Highly Qualified Tutors

The dean’s confidence in the tutoring lab is more than just lip-service, and much more than just a statement of ideals. Shortly after he arrived at UAB, Holmes asked Dr. Myers if he could volunteer as a tutor alongside the students; his shift is on Monday afternoons.

Freshman engineering student Lauryn Johnson uses the Engineering Peer Tutoring Lab and other academic support services across campus. When her first test came back with a failing grade, she says she knew she needed to seek out help.

“I dropped in on a Monday, and Dr. Holmes helped me understand some of the concepts I was struggling with,” said Johnson. “I met with him a couple of times after that, and on my next test, I got a 98. So, I was able to improve my grade significantly, but I had no idea he was the dean until my advisor told me.”

Although every tutoring session doesn’t mean a private session with an M.D./Ph.D., Myers says he is proud of the work the student tutors do to help their classmates. “We certainly try to identify highly capable students to work as tutors, but it might not always be the top students who make the best tutors,” Myers said. “Just as important to me is that the tutor be able to empathize and be patient with the person seeking help. In some situations, the tutors may still be figuring things out themselves, but if that tutor is passionate about the subject matter and is willing to give something back, that’s an ideal situation. And we still have faculty and TAs who can support them when they need it.”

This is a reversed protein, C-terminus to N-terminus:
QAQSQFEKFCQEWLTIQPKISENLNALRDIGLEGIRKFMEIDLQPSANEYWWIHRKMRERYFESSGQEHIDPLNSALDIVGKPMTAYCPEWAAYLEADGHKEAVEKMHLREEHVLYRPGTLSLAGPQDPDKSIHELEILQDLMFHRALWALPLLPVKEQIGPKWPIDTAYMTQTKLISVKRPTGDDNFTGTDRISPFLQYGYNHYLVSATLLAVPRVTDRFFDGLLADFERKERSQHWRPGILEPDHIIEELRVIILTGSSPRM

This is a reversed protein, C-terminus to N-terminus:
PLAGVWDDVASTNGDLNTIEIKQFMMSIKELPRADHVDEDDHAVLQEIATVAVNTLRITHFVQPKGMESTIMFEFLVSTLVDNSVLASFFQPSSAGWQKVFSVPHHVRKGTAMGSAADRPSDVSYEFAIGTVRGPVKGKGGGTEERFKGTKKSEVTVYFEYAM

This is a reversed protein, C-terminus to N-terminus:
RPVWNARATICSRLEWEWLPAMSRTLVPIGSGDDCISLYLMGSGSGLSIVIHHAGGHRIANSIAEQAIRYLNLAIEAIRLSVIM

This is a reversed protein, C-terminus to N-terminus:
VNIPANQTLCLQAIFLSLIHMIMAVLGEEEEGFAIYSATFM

That helpful spirit—and the impact it is having on her academic performance—is what Johnson says keeps her coming back. “I have worked with a variety of tutors, and I’ve never had anyone who got impatient or acted like I should already know something,” she said. “There have been times when I had more than one tutor online trying to help me work through a problem.”

And even though hybrid learning has been effective in many respects, she says the tutoring services at UAB are a key piece to help her bridge the gap created by Zoom lectures. “I think it’s more important than ever to have services like this because of the environment we’re in,” she said. “It’s really hard to not be able to relate to a professor face-to-face in class, to not be able to ask questions in a natural way. If I wasn’t able to drop in to the engineering tutoring lab, I don’t know where I would be right now.”